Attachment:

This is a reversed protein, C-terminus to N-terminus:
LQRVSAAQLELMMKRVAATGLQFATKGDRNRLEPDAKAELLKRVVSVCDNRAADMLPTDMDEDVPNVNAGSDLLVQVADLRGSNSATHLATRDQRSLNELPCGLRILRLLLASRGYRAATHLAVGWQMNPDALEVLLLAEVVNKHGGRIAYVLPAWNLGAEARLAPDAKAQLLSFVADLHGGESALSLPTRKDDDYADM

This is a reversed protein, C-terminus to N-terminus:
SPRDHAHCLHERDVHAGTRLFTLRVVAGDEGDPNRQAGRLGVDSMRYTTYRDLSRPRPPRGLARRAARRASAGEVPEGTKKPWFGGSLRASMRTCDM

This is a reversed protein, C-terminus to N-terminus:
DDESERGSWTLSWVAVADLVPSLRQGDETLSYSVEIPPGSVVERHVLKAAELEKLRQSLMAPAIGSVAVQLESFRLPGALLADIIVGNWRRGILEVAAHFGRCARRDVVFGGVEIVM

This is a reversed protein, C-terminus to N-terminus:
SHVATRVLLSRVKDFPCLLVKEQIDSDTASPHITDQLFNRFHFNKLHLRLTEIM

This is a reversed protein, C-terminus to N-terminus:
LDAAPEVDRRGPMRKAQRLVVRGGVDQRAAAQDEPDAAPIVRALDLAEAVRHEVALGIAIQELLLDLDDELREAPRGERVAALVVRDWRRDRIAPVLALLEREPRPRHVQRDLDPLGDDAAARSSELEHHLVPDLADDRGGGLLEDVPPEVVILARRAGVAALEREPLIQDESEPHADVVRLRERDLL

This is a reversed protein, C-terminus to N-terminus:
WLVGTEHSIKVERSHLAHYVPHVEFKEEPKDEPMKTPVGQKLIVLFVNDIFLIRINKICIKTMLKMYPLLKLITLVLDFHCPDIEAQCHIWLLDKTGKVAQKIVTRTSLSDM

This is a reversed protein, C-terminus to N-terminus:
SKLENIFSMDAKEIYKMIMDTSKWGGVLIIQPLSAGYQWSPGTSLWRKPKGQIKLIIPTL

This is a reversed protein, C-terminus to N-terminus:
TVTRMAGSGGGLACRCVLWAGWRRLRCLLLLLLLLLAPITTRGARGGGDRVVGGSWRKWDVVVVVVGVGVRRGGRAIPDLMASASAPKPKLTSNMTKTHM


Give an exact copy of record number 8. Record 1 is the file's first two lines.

This is a reversed protein, C-terminus to N-terminus:
TVTRMAGSGGGLACRCVLWAGWRRLRCLLLLLLLLLAPITTRGARGGGDRVVGGSWRKWDVVVVVVGVGVRRGGRAIPDLMASASAPKPKLTSNMTKTHM